How to Prep and Prime Artist Resin Model Horses for Painting – Remastered Video
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How to Prep and Prime Artist Resin Model Horses for Painting – Remastered Video

August 16, 2019

Craftsmanship is everything, not only for
a winning model horse but for an amazing work of art in your collection. That is an especially big deal if you bought
an expensive artist resin. Great craftmanship is a joy to hold and it
starts with prepping and priming. I’ll teach you everything from sanding to
spraying primer for that perfect surface before painting your artist resin. Washing is an absolute crucial first step. It gets rid of all dust, grime and any finger
grease that would cause issues with your paint and potentially ruin your finish work. It’s pretty easy, just use soap, warm water
and a tooth brush. Baking soda is great if you need something
gritty to really remove the grime or grease. Just be careful with this step, especially
around delicate areas like legs and ears. Not all resins have wire reinforcements in
these areas, especially minis like I’m working on here. Be sure to rinse thoroughly and get all that
soap off. What makes resins unusual to prep over plastic
models are their airholes and sometimes rough seams. It can really help to run a pencil over your
model and reveal pinholes and imperfections with the graphite. Carefully inspect and make sure you note the
details as well as any carved artist signatures. Try not to fill these in. If your resin was cast from a 3D print, you’ll
have some unique challenges to consider. 3D printers often leave fine lines when building
up a print and a resin cast will reveal these lines. Sometimes these resins are really rough, as
with this Brio and Phoenix. Sometimes they aren’t so bad, like this
Copperfox Mini Cob. Bondo glazing and spot putty is your best
friend for filling imperfections. Pair it with your humble tooth pick and you’re
good to go. Poor just a little bit of Bondo at a time
and apply tiny dots onto the rough areas, scrapping away the excess. With a consistency in-between clay and water,
it is great for filling in small holes but is terrible for building up large areas. It will crack. If you need to resculpt, get out your epoxy
clay instead. Some resins, like those made from 3D prints,
will need a lot of Bondo. Luckily for you, this Brio resin is an extreme
case. After your Bondo has cured, you need to prep
all your seams. A carbide scraper or a file like these ones
will do the trick. Be very gentle around those delicate legs
and don’t press too hard because resin is much softer than plastic. Remembering that resin is softer is the biggest
difference between prepping a plastic Breyer and prepping an artist resin. When you are done just depends on your resin. This Sarah Rose Moxie was a dream and finished
quickly. The Lemme At Em resin…. not so much. Now we need to grab our sand paper and sand
away! Be sure to use very fine grit automotive sandpaper
around 1000 grit or more so you don’t put harsh lines in your soft resin. Now to rinse and don’t forget to use soap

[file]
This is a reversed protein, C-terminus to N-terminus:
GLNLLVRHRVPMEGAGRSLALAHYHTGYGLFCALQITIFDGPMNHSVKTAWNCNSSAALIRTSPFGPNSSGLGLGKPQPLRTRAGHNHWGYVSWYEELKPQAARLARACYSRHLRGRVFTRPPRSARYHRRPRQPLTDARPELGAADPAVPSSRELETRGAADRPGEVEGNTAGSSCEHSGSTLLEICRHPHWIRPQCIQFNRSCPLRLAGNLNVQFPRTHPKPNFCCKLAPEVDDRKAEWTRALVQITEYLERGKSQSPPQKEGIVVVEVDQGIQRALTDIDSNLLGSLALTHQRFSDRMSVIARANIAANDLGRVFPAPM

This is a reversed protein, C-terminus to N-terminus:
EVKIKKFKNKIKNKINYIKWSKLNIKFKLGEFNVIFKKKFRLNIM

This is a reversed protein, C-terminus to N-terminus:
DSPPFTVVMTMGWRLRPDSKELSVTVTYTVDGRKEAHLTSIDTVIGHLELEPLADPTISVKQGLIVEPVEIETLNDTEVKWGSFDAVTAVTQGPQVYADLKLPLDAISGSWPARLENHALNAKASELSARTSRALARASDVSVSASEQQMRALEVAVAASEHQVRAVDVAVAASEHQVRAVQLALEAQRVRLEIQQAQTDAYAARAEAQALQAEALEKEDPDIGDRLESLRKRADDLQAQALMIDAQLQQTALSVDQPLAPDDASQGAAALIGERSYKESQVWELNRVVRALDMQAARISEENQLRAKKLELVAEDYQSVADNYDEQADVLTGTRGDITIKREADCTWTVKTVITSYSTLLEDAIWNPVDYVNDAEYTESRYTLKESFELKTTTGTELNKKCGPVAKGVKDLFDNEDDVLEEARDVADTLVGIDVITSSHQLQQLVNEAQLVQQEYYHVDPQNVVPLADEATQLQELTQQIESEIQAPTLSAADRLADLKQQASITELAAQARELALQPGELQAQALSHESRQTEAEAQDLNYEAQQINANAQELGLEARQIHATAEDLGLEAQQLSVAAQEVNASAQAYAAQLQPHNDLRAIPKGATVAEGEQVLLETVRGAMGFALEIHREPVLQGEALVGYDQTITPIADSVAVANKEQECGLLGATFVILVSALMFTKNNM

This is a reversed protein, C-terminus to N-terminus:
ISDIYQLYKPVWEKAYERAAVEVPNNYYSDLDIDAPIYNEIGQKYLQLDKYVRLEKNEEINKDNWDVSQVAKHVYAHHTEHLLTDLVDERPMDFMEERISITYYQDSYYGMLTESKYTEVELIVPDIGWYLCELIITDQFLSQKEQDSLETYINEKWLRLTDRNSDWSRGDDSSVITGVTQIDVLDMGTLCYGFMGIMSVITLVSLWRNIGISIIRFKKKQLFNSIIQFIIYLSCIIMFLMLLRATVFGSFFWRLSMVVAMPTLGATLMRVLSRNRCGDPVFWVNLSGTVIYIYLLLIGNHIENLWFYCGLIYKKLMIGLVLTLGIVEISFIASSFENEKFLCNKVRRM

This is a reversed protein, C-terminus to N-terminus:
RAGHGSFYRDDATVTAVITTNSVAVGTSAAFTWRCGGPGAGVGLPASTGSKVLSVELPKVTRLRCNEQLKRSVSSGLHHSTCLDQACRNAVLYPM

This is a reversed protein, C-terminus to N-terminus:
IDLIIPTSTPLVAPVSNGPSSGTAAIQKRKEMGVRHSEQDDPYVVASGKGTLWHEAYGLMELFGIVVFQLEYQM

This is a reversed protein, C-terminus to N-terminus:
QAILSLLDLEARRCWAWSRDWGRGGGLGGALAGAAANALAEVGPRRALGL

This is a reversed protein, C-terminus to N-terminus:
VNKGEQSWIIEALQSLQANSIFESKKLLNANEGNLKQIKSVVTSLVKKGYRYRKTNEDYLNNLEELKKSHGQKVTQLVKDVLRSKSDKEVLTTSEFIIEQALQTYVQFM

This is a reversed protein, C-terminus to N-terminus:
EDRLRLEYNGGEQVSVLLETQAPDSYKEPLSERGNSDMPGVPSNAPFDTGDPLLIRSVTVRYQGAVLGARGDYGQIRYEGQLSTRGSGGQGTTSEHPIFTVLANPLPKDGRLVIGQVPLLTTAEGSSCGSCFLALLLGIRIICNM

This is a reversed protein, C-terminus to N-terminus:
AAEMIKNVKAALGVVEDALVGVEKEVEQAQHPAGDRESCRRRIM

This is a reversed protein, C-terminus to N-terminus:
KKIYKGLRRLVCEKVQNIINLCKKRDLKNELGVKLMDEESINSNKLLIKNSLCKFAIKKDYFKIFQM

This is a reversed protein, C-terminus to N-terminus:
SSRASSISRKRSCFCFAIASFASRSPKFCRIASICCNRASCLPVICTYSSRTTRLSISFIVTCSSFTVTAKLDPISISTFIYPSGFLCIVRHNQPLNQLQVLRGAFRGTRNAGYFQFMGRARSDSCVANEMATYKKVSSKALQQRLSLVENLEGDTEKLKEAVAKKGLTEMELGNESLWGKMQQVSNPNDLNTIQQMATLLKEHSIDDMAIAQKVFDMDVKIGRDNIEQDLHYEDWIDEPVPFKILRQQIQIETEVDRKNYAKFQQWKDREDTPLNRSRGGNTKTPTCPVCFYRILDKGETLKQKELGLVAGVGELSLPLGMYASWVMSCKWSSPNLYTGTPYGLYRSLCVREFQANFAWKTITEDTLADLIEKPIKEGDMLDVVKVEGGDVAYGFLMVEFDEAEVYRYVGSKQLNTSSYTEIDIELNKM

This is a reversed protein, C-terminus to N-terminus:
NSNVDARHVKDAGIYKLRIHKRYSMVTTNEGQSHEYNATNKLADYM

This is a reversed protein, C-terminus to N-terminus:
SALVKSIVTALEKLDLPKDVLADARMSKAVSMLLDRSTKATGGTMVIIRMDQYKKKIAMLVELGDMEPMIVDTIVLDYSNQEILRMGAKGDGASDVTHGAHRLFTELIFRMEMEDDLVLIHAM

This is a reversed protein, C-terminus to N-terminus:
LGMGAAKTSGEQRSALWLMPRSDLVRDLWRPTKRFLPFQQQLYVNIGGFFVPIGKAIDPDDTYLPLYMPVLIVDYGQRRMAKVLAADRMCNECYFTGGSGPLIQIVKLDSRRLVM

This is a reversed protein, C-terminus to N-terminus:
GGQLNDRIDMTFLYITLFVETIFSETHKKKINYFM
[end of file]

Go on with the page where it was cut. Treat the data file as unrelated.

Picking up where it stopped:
to help remove the grime. Use baking soda if you have a lot of grit
to remove. Be thorough and reach the nooks and crannies. Using gloves to insure you don’t put new
grease on your horse, prime in a well-ventilated area. Also, always wear respiratory gear while priming! Your health comes first! The first pass of primer always reveals the
airholes that you missed. It’s frustrating, but it’s important to
check for them. Also check that the primer across the body
is nice and smooth, making note of where it is not. Using extra fine automotive sand paper, make
the body smooth. Don’t forget to sand the seams again. For those tight nooks and crannies, you’ll
need your files and you can also fold down the sand paper into little triangles for those
tight spots. That was only phase one. These are looking pretty nice, but they aren’t
ready for paint yet. Sooooo…let’s add more Bondo! Wash them again. And prime! Depending on your resin, you may need to repeat
the prepping, washing and priming stages several times before you have the perfect surface. When it is perfect, it will be ultra smooth
without an imperfection or airhole insight. When you reach this stage, you are done prepping. All that is left is one more bath before you
paint! You are now ready to prep and prime like a
pro, so go forth and get some clothes on those naked resins of yours. Thank you for watching! Follow me on social media, visit my website, and subscribe to my YouTube channels so you never miss a
tutorial or tip on how to customize and paint model horses.

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  1. Hello! I actually have a concern, i really love your videos and this was super helpful for me as I've never prepped a resin before, i ordered the Bondo Glazing and spot putty from your link but there are a LOT of health issues that come with using this stuff. I was using it in a not extremely well ventilated area and hadn't read the warning label until it was a little too late. It can cause nervous system damage, loss of hearing, reproductive damage and cancer. It was my error for not reading the label but if something is this dangerous maybe it shouldn't be used, is there an alternative? I had no idea it was this dangerous and would just like to let you know, thank you for the helpful tutorial!!!

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